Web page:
By: Alonso Chavarriaga
Protect Yourself Against Hotel Germs
Even the biggest hotels don’t completely overhaul the room each night in preparation for the next guests. Keeping this in mind, don’t expect your hotel room to be 100 percent germ-free. In fact, a study by the University of Virginia found that people sick with a cold that stayed in a hotel room left around 35 percent of objects covered in their germs.
To keep yourself protected, bring your own pillow and blankets if you can. Hotel blankets, mattresses and pillows can contain drool, bodily fluids, dust mites, and dead skin cells. Bringing a small child-sized, certified organic travel pillow is a good idea. You can use it on the plane, and use it to sleep in the hotel room. To keep it away from housekeepers, put it in a drawer or somewhere out of reach. Once you get home, Lisa Beres says it’s as easy as throwing it into the washer and dryer to kill off any dust mites it may have collected.
The Beres also recommend keeping your hands clean without using chemicals. When you travel, the air around you could be circulating germs, pesticides, and even jet fuel around the airport. Hand sanitizers contain at least 60 percent alcohol, a requirement by the Centers for Disease Control (CDC), in order to be effective. They may not even work as well as you’d think, however. Research by Purdue University showed that hand sanitizers don’t always remove the bacteria living on your hands, and in some cases, may even increase bacteria.
Avoid using toxic hand sanitizers that include synthetic fragrances and harsh chemicals. These chemicals can wreak havoc on your endocrine system. If you need to carry around a hand sanitizer, get one that uses ethanol and does not contain added ingredients.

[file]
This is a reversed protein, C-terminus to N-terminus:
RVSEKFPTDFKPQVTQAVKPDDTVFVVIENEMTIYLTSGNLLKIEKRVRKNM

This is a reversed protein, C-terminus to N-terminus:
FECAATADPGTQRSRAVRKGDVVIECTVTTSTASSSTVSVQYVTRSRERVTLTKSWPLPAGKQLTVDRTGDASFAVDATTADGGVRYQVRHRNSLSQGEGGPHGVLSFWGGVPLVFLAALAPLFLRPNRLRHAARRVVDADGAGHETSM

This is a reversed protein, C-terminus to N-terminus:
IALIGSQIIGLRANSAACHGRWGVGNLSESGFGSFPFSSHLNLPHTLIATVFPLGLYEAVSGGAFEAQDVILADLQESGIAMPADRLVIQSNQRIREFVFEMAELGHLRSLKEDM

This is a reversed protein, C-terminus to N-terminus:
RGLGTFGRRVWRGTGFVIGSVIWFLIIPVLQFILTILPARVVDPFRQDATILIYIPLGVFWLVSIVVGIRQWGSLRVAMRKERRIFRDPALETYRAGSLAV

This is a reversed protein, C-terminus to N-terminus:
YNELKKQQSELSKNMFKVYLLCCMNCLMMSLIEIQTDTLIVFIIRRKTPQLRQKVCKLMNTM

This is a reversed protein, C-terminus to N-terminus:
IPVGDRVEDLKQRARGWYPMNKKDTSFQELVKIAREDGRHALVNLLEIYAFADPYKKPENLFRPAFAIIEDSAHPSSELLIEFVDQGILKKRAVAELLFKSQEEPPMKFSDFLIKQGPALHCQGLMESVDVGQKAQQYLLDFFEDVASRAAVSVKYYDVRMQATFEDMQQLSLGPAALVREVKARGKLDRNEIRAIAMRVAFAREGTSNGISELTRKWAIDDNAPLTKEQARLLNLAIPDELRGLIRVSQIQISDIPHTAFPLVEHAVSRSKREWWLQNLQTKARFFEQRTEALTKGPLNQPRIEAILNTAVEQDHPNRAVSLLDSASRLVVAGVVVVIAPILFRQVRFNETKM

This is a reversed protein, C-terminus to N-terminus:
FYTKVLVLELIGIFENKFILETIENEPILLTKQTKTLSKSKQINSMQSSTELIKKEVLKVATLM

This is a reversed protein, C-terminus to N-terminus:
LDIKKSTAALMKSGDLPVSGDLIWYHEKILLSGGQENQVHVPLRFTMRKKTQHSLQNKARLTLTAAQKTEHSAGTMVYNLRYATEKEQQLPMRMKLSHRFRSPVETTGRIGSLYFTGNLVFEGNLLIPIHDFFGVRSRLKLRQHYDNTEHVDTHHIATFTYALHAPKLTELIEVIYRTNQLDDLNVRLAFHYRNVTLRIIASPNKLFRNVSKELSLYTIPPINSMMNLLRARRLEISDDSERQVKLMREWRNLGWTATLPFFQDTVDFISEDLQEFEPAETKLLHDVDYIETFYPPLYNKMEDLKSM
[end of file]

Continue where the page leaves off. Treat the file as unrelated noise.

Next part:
Or, go old school.
A Kansas State University study found that hand sanitizers today still aren’t as effective as old-fashioned warm soap and water when it comes to eliminating germs. Scrub your hands thoroughly, long enough to sing “Happy Birthday” to yourself, and get under the nails and between your fingers.
Bring Your Own: Good for You and the Environment
It’s also a good idea to bring your own personal care products when traveling. Organic wipes meant for children and babies are gentle on your skin, yet work very well. And, get in the habit of bringing your own natural shampoos, lotions and soaps in travel-sized containers. The free toiletries provided to you by hotels may contain added fragrances, toxins, and dangerous chemicals.
The Beres family is a strong believer of the “you are what you eat” mantra. You should avoid airline/airport food as much as possible and opt instead to pack your own food or buy organic, whole foods if available. Many major airports across the globe are updating their selections.
Some examples of portable snacks include apple slices, carrot sticks, nuts, and low-fat protein bars. Not only will you be eating healthier, but you will be helping to reduce the amount of waste produced by airline companies, which generates approximately 425,000 tons each year. This waste includes food, contains, utensils, packaging, and other garbage. Sadly, waste output is expected to increase by a whopping 45 percent in the coming year.
Traveling can be a stressful-yet-rewarding experience if planned properly, and your health is one area that should not be ignored. Whether it’s a business trip or purely recreational, putting your health first and taking a few simple precautions can keep you feeling healthy and strong long after you've returned home.
Tune in to the accompanying audio segment as Ron and Lisa Beres explain how you can travel safely, toxic-free.